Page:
Author ORCID Identifier

Robert L. Fischer

Document Type


Publication Date



Children with special needs often require additional supports in child care settings. The provision of technical assistance (TA) and consultation to child care teachers is an established method for addressing this need. This study expands on existing research by bringing the perspective of different adults (parents, technical assistance consultants, teachers, and child care center directors) together to better understand the experiences of all parties involved in TA cases for children between the ages of three and five. The concerns most frequently leading to the consultation were social-emotional-behavioral (50.5%), developmental (32.3%), medical (28.3%), and environmental risk (14%), and one quarter of parents reported that their child had more than one of these concerns. Parents’ evaluations of the outcomes of the consultation were predicted by the parent’s race, level of education, and whether they saw a behavioral concern as the initial reason for the consultation. Open-ended comments provided more insight into each group of adults’ experiences, some of which included frustration about feeling involved/included in the consultation (for parents) and parents’ not being involved in and/or engaged with the consultation (for other adults). The study’s findings emphasize the importance of all adults working as a team to ensure the best possible care for children with special needs.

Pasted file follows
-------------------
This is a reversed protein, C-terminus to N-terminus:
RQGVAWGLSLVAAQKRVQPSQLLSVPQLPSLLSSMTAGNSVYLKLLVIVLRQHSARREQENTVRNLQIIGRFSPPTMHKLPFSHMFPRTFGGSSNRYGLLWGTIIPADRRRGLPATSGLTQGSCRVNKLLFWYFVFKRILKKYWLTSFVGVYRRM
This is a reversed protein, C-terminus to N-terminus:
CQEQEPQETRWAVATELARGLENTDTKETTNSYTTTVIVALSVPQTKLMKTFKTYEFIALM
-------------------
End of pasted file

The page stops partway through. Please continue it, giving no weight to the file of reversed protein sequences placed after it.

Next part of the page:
Publication Title

Journal of Family Strengths






© Journal of Family Strengths



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